Since 2008, Oliva has released its Serie V Maduro Especial as a limited edition spin on its incredibly popular line, which had arguably been the company’s flagship prior to the arrival of the Serie V Melanio. In 2014, Oliva took the release to new territory, releasing a 6 x 60 Double Toro that was the thickest release of the seven up to that point, while keeping the Mexican San Andrés Maduro wrapper over Nicaraguan binder and fillers. In 2015, that same 6 x 60 Double Toro released again, using the same blend as well.
In July of this year, Oliva Cigar Co. was sold to J. Cortès, and all reports indicate that J. Cortès has no intention of changing much of Oliva’s business model, so the question on my mind is certainly if we’re going to see another Maduro Especial release this year. Since these seem to be released in the fourth quarter of the year, we should be finding out soon if that’s the case.
While the cigar community awaits that answer, I found the 2014 release in my humidor and decided to see how nearly two years of rest might have improved on what I thought was a good, but not great version of the Serie V Maduro. Here’s what I originally had to say about it in November 2014:
This was not the favorite Serie V Maduro that I’ve had; that would be the 2012 version. Having said that, this year’s has a very enjoyable profile of notes that mesh well together and enough development to not be boring. The construction for the most part was great, with only the minor blow out being an issue. As for the size, it’s definitely not my favorite—just a little too large for my preference. Keeping that in mind however, I don’t think the fatter ring gauge had any adverse effect on the flavor. If you’re a fan of the previous releases, this is definitely another one that you should seek out.
- Cigar Reviewed: Oliva Serie V Maduro Especial 2014
- Country of Origin: Nicaragua
- Factory: Tabacalera Oliva de Nicaragua S.A.
- Wrapper: Mexican San Andrés Maduro
- Binder: Nicaragua
- Filler: Nicaragua
- Length: 6 Inches
- Ring Gauge: 60
- Vitola: Double Toro
- MSRP: $9.50 (Boxes of 10, $95.00)
- Release Date: October 21, 2014
- Number of Cigars Released: n/a
- Number of Cigars Smoked For Review: 1
While the Mexican San Andrés Maduro isn’t the softest or smoothest wrapper out there, the Maduro Especial’s wrapper still feels fairly pleasant under my fingers. The cigar has softened up a bit in the last couple years, with a nice amount of give leaving it supple instead of hard like it was before. Barnyard aromas of leather, earth and a touch of spice come off the wrapper, while the cold draw has huge notes of cocoa powder, cinnamon, spice and a bit of sweet raisin. The big pepper note that assaulted my tongue and lips before is almost completely missing – only the slightest bit of pepper still seems to be around.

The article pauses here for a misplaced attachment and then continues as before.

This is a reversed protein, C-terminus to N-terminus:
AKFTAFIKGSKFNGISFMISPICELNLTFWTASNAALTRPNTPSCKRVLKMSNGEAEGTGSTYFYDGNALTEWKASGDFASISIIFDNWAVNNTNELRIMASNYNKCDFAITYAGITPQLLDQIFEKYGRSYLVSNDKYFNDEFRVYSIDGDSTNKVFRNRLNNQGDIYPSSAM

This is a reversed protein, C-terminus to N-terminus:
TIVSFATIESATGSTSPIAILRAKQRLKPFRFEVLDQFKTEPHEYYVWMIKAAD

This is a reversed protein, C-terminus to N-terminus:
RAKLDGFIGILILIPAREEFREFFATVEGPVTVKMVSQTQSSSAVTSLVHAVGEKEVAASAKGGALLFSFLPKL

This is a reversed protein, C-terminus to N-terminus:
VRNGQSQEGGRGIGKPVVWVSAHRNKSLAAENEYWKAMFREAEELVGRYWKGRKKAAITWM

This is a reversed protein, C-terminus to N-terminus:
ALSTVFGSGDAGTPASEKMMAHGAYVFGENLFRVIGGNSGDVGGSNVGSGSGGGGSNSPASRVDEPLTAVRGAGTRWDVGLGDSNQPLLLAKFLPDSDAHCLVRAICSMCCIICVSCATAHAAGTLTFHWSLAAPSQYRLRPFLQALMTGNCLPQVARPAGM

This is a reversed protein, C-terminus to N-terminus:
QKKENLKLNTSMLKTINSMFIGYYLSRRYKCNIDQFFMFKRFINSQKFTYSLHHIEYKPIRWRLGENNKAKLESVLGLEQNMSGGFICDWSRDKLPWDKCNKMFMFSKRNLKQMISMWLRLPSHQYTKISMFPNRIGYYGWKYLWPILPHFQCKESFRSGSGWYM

Venturing into the first third there is a lot of pepper up front still, despite the fact it was missing on the cold draw. There is still plenty of hot cinnamon and sweet cocoa as well, not quite balancing each other out, but creating an interesting contrast. As it moves on, the roasted pepper note seems to now be more of a charred meaty note, but with some peppers still in the background. The second third doesn’t get quite as sweet as I remember, continuing with the pepper, cinnamon and cocoa, while the brief meaty note has disappeared for more of a leather and earth note. The final third continues much the same, with pepper and cinnamon up front, while the cocoa, leather and earthiness follow closely on their heels.
Usually my concern with larger ring gauge cigars is a more loose draw, but fortunately the draw on the Serie V Maduro Especial is right in the middle of ideal. The burn starts off a little wavy, but continues through the first third mostly even. The second third sees my first issue, where an entire quarter of the cigar doesn’t seem to be igniting or keeping up with the rest of the cigar. A touch up is required, but it seems like it might continue ok after that. Unfortunately, that wasn’t the case, with the final third needing more help to keep that quarter lit, requiring a couple more touch ups along the way.
The bulk of the profile hasn’t seemed to change that much; black pepper and vegetable peppers both remain as strong as before, not seeming to have calmed down at all. Unfortunately I still had some construction issues, although they were different from before. There was a large looking stem I saw at the foot that could have been the root of one section's lagging, but regardless I’m not entirely sure it affected the profile overly much. As I said before, this isn’t my favorite of the Oliva Serie V Maduro Especials, but it’s still a pretty good cigar.